By the way, the audiobook versions read by Emily Bauer are wonderful!

~Kat Hooper 

Published March 7, 2017. The sixth book in New York Times-bestselling Seanan McGuire’s witty urban fantasy InCryptid series about a family of cryptozoologists who act as a buffer between humans and the magical creatures living in secret around us.

Improbable, adjective: 1. Not very likely to happen; not probable. 2. Probably not a very good idea anyway. 3. See also “bad plan.”

As the youngest of the three Price children, Antimony is used to people not expecting much from her. She’s been happy playing roller derby and hanging out with her cousins, leaving the globe-trotting to her older siblings while she stays at home and tries to decide what she wants to do with her life. She always knew that one day, things would have to change. She didn’t think they’d change so fast. Annie’s expectations keep getting shattered. She didn’t expect Verity to declare war on the Covenant of St. George on live television. She didn’t expect the Covenant to take her sister’s threat seriously. And she definitely didn’t expect to be packed off to London to infiltrate the Covenant from the inside…but as the only Price in her generation without a strong resemblance to the rest of the family, she’s the perfect choice to play spy. They need to know what’s coming. Their lives may depend on it. But Annie has some secrets of her own, like the fact that she’s started setting things on fire when she touches them, and has no idea how to control it. Now she’s headed halfway around the world, into the den of the enemy, where blowing her cover could get her killed. She’s pretty sure things can’t get much worse. Antimony Price is about to learn just how wrong it’s possible for one cryptozoologist to be.


SHARE:  Facebooktwitterredditpinteresttumblrmail  FOLLOW:  Facebooktwitterrsstumblr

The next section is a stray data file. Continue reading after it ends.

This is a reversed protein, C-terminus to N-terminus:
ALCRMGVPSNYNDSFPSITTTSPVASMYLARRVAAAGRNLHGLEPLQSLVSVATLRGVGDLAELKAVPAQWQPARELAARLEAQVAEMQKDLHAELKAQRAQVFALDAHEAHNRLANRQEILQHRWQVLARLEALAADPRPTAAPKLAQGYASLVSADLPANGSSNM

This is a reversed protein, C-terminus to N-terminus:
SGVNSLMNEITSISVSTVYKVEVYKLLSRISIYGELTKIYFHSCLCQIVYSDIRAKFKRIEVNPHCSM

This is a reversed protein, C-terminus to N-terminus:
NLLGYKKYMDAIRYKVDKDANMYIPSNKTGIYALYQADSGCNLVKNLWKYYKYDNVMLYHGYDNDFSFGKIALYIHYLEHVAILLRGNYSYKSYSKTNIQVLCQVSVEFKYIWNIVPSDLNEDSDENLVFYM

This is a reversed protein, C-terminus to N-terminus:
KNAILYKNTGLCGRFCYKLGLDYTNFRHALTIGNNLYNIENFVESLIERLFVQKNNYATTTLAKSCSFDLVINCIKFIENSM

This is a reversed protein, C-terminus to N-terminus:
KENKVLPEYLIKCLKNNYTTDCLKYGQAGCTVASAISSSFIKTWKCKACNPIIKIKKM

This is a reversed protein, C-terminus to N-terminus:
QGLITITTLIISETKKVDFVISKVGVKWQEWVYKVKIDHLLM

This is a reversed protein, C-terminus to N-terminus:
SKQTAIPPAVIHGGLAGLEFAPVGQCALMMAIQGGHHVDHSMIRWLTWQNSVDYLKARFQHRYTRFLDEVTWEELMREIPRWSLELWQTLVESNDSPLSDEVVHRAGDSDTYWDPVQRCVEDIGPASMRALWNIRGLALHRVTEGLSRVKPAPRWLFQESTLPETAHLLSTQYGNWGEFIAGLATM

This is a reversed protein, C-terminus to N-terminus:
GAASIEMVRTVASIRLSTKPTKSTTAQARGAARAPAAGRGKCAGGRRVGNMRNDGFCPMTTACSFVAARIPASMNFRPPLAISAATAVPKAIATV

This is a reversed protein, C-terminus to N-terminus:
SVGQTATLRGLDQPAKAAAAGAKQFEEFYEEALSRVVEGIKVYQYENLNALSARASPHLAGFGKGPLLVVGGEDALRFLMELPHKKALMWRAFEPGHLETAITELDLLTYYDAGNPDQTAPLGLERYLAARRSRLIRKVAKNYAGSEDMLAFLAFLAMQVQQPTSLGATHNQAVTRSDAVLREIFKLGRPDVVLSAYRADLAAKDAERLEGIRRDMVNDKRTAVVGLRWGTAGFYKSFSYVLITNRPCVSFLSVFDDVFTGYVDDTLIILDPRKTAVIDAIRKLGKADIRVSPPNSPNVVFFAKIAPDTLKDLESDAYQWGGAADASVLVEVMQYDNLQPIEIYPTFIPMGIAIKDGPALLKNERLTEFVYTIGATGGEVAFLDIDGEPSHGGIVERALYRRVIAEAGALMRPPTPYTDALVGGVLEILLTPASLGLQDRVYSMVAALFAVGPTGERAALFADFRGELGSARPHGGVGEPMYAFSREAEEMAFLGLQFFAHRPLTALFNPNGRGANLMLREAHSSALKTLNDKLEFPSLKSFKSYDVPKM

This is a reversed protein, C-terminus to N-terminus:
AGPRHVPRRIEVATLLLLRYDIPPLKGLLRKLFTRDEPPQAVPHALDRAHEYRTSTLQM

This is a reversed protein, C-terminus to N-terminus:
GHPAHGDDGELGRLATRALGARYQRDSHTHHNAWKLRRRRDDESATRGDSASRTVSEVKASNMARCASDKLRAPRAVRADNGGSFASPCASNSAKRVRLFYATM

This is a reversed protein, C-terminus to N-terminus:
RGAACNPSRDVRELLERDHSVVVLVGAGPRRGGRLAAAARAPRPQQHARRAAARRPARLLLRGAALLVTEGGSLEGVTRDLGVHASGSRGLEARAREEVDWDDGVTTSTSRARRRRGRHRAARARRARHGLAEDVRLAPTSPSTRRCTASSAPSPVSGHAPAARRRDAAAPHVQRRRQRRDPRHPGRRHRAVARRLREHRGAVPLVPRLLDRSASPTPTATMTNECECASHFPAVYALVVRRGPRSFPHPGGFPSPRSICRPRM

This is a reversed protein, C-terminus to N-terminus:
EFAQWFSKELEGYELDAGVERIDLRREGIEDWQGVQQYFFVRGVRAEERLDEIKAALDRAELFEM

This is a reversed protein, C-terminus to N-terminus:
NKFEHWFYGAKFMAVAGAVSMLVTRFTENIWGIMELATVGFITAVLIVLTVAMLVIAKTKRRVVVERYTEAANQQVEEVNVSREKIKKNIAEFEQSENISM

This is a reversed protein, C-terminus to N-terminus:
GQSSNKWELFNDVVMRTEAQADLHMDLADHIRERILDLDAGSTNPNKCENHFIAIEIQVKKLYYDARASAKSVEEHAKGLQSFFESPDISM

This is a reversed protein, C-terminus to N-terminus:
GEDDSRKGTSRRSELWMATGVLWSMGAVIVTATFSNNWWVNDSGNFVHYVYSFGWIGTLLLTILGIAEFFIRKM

If you plan to buy this book, you can support FanLit by clicking on the book cover above and buying it (and anything else) at Amazon. It costs you nothing extra, but Amazon pays us a small referral fee. Click any book cover or this link. We use this income to keep the site running. It pays for website hosting, postage for giveaways, and bookmarks and t-shirts. Thank you!

MARION DEEDS, with us since March 2011, is retired from a 35-year career with county government, where she met enough interesting characters and heard enough zany stories to inspire at least two trilogies’ worth of fantasy fiction. Currently she spends part of her time working at a local used bookstore. She is an aspiring writer herself and, in the 1990s, had short fiction published in small magazines like Night Terrors, Aberrations, and in the cross-genre anthology The Magic Within. On her blog Deeds & Words, she reviews many types of books and follows developments in food policy and other topics.

View all posts by

KAT HOOPER, who started this site in June 2007, earned a Ph.D. in neuroscience and psychology at Indiana University (Bloomington) and now teaches and conducts brain research at the University of North Florida. When she reads fiction, she wants to encounter new ideas and lots of imagination. She wants to view the world in a different way. She wants to have her mind blown. She loves beautiful language and has no patience for dull prose, vapid romance, or cheesy dialogue. She prefers complex characterization, intriguing plots, and plenty of action. Favorite authors are Jack Vance, Robin Hobb, Kage Baker, William Gibson, Gene Wolfe, Richard Matheson, and C.S. Lewis.

View all posts by

6 comments

  1. And now I have Dire Straits stuck in my head. Thanks a heaping helping! ;-)

  2. April /

    I may have to re-read this for the one bit about a character acting outside of the written character as I don’t recall that. It may be, of course, that I love these stories too well to pay attention to small holes in the plot but I do usually notice them. For the not noticing bit – I got the impression that they all attempted to stay out of each other’s business unless asked otherwise because they lived basically in each others’ pockets but again, my brain just probably glossed over it.

    • April, I was trying not to create spoilers. So, there are some deaths that are associated w/the carnival, and Annie deals with something, and then gets a call from Margaret. I had trouble believing that phone conversation as it happened.

      I hope that is cryptic enough! (I nearly wrote “cryptid enough.”)

      • April /

        Ok, my poor memory isn’t letting me remember this – however, don’t try and point me to it, I’ll just see if I can find it myself. Don’t want to spoil things for the readers who haven’t read it yet!

Review this book and/or Leave a comment:

Your email address will not be published. Required fields are marked *